Ama­zon adopt­ed a sim­i­lar strat­e­gy, with deals being offered a week before Black Fri­day, forc­ing com­peti­tors to move sim­i­lar­ly or lose rev­enue. It shows a trend among retail­ers look­ing to gain a head­start on their com­pe­ti­tion, releas­ing ear­ly pre-Black Fri­day deals online, per­haps in the hope that con­sumers would pick up high val­ue items ear­ly rather than face the lot­tery of ela­tion or dis­ap­point­ment in the end of week rush.

A decline in sales for one con­cen­trat­ed day of dis­counts on Black Fri­day could also be indica­tive a wider trend in the way dig­i­tal mar­ket­ing is extend­ing its influ­ence over the entire­ty of con­sumer shop­ping habits, with retail­ers choos­ing to spread dis­counts over a whole week in order to max­imise rev­enues from the end-of-Novem­ber peak in con­sumer spend­ing sen­ti­ment.

Con­sumers are begin­ning to real­ize that they can still get a great deal from the com­fort of their own homes — with­out any of the queu­ing in the cold — and with sta­tis­tics point­ing towards such a strong sales peri­od across Cyber-Week, it could mean that in-store Black Fri­day rev­enues in 2015 mat­ter to retail­ers and ecom­merce play­ers than orches­trat­ing a strong week of sales online.

Takeaway 5: European Consumers Have Embraced Black Friday

2014 is the year Black Fri­day tru­ly hit Europe, espe­cial­ly the UK. Even though there were no nation­al hol­i­days in Europe, sev­er­al UK retail­ers report­ed record-break­ing week­ends. John Lewis have pur­port­ed­ly made £179 mil­lion worth of sales in one week, a record for the part­ner­ship, with one source indi­cat­ing that they were sell­ing a tablet com­put­er every sec­ond, and a flatscreen TV every minute.

Fig­ures were sim­i­lar­ly healthy for oth­er UK ecom­merce retail­ers: Online elec­tri­cals retail­er has report­ed the busiest trad­ing week in it’s 14-year his­to­ry; and Maplin Elec­tron­ics said its online sales on Black Fri­day were up 70 per­cent com­pared with 2013 fig­ures. Hal­fords, the bicy­cle and car retail­er, report­ed 1.1 mil­lion vis­i­tors on Black Fri­day, dou­ble the traf­fic of 2013, and online retail­er said its sales were up a stag­ger­ing 134 per­cent, mak­ing it the busiest trad­ing day in the com­pa­ny’s his­to­ry.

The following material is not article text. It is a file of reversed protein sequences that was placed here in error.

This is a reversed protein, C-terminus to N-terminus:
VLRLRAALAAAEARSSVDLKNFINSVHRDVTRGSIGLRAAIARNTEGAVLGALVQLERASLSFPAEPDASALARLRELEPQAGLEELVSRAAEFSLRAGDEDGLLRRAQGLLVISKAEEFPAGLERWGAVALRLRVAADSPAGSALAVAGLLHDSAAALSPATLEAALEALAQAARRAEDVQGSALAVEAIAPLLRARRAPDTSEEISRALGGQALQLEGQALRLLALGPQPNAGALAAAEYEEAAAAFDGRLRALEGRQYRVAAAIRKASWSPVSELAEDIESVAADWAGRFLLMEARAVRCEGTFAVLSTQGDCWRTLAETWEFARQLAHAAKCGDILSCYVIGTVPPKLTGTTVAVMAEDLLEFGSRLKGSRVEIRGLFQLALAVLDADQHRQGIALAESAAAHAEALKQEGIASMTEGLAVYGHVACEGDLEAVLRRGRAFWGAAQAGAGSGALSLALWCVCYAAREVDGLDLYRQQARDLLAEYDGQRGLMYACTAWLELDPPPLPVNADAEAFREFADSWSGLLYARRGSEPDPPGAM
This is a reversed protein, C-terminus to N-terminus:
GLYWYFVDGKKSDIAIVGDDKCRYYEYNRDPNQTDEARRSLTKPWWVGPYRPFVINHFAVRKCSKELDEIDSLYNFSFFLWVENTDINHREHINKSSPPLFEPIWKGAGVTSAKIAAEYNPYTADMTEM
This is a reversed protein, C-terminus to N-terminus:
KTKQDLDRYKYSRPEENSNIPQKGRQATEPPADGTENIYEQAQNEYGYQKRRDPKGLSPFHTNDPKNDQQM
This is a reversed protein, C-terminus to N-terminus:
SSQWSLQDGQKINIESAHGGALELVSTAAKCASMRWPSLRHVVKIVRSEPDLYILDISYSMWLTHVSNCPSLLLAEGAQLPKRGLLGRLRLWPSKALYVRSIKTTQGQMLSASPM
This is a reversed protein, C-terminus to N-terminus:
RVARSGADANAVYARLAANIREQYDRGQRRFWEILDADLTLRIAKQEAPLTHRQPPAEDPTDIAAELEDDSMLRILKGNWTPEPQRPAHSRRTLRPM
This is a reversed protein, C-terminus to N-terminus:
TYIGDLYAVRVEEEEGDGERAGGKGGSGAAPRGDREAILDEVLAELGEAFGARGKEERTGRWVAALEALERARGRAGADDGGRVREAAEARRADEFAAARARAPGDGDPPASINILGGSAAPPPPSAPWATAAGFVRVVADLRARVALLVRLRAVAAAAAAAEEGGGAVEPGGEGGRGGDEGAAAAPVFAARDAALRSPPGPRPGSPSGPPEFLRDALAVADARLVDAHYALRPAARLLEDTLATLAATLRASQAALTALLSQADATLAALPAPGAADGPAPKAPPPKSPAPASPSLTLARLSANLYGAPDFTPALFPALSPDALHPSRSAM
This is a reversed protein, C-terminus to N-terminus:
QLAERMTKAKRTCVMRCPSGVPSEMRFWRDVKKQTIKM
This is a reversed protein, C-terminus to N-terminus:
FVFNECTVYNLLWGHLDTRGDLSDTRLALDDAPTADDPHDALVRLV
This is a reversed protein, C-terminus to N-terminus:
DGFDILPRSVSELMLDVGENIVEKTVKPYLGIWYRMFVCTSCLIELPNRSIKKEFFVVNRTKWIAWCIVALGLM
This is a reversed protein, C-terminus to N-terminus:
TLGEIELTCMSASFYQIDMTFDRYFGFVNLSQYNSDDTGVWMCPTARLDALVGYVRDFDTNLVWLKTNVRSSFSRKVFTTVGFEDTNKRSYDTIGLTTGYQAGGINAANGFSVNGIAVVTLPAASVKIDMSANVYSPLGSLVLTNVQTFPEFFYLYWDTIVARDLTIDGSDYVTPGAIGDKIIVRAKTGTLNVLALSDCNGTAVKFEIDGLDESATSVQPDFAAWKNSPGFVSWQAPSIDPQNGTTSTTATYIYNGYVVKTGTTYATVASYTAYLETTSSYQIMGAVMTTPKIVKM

Key to UK suc­cess fig­ures were online sales. John Lewis’ oper­a­tions direc­tor Dino Rocos said:

Our biggest achieve­ment was deliv­er­ing an oper­a­tion which ran like clock­work. We picked and packed 87 per­cent more online parcels on Sat­ur­day than we did last year, and to have deliv­ered suc­cess­ful­ly on cus­tomer expec­ta­tion is a tes­ta­ment to the work of our part­ners both on Black Fri­day itself and in our for­ward-plan­ning. Our web­site coped well with excep­tion­al demand whilst the atmos­phere in our shops remained both sea­son­al and calm with cus­tomers enjoy­ing extend­ed open­ing hours and the great offers to be had.”

In fact, while there were scram­bles over flat-screen TVs in UK retail stores, many of the big win­ners from last week­end were achieved through the mer­it of their online oper­a­tions. Such was the demand for online dis­counts that most UK ecom­merce sites (with the notable excep­tion of John Lewis) were forced to enact a sys­tem of cyber queues which retail­ers had put in place in antic­i­pa­tion of the rush.

Final Takeaways

In both the U.S. and Europe now, the end-of-Novem­ber week­end marks the moment con­sumers are look­ing to begin their hol­i­day pur­chas­es. Con­sumers look to spend, hunt out the best deals, get good val­ue for their pur­chase, and share tips and expe­ri­ences. An ele­ment of Black Fri­day for many retail­ers has been in cater­ing to a con­sid­er­able spike in con­sumer demands which is what gives rise to the fran­tic head­lines of over­crowd­ed Black Fri­day stores.

How­ev­er, the data from this year’s con­sumer spend­ing indi­cates that a major­i­ty of con­sumers are look­ing to spend online, and in this sense, the best strate­gies for retail­ers in future should include help­ing con­sumers by pro­vid­ing val­ue, offer­ing online (rather than lim­it­ed in-store) dis­counts, and look­ing out for the best inter­ests of your con­sumers across the whole Cyber Week peri­od.

Let us know your thoughts on how dig­i­tal mar­ket­ing will change the end of Novem­ber shop­ping week­end shop­ping in future years.

Pat Hong

Written by Pat Hong

Editor at Linkdex/Inked, Linkdex

Pat covers the SEO industry, digital marketing trends, and anything and everything around Linkdex. He also authors Linkdex's data analysis and reports, analysing the state of search in various industries.

Inked is published by Linkdex, the SEO platform of choice for professional marketers.